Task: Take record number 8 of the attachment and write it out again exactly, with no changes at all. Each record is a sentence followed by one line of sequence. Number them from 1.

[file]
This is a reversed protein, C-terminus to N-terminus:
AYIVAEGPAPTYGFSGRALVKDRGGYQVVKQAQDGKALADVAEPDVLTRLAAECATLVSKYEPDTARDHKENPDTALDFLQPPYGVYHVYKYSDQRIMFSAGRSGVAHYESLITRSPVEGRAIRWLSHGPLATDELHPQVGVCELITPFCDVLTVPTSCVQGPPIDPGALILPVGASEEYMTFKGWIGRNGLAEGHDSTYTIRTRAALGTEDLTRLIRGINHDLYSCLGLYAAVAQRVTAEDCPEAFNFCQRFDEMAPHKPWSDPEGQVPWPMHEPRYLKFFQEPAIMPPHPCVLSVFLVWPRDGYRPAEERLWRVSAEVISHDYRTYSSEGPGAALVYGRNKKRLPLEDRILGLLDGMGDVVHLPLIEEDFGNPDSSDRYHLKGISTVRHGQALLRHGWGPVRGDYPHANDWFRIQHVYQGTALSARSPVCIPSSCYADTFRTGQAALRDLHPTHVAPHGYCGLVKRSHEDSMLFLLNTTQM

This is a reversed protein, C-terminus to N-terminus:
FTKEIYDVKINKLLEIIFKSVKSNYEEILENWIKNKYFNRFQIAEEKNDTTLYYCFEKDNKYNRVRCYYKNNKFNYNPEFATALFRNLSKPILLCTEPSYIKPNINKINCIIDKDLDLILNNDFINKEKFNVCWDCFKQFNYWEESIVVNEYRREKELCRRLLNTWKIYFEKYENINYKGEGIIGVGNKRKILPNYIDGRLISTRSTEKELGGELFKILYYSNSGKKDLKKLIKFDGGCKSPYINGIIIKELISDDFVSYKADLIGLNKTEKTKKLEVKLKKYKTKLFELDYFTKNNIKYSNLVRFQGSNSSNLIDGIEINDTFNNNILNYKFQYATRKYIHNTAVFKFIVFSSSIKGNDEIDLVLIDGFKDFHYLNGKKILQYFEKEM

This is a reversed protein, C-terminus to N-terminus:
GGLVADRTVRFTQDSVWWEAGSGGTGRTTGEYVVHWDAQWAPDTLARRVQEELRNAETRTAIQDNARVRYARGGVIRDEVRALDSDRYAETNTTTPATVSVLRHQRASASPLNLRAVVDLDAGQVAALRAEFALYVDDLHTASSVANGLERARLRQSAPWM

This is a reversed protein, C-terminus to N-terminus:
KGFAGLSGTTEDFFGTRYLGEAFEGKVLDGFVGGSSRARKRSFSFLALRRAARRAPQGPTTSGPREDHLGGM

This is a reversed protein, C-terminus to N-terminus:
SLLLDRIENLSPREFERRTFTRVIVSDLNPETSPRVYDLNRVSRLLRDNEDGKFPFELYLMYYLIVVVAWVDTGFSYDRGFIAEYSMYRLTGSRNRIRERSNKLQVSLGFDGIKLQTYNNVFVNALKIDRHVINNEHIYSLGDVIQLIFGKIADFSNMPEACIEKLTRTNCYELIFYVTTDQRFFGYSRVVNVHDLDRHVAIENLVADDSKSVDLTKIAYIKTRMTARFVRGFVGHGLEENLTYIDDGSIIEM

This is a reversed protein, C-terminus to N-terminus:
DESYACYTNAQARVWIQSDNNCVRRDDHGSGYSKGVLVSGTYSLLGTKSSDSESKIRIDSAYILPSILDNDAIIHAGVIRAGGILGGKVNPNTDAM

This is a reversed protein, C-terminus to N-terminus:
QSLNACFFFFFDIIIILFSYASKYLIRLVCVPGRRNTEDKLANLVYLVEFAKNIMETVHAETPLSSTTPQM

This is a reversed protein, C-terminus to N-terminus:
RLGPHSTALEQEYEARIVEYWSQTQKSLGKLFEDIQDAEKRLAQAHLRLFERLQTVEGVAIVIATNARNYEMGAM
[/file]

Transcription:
This is a reversed protein, C-terminus to N-terminus:
RLGPHSTALEQEYEARIVEYWSQTQKSLGKLFEDIQDAEKRLAQAHLRLFERLQTVEGVAIVIATNARNYEMGAM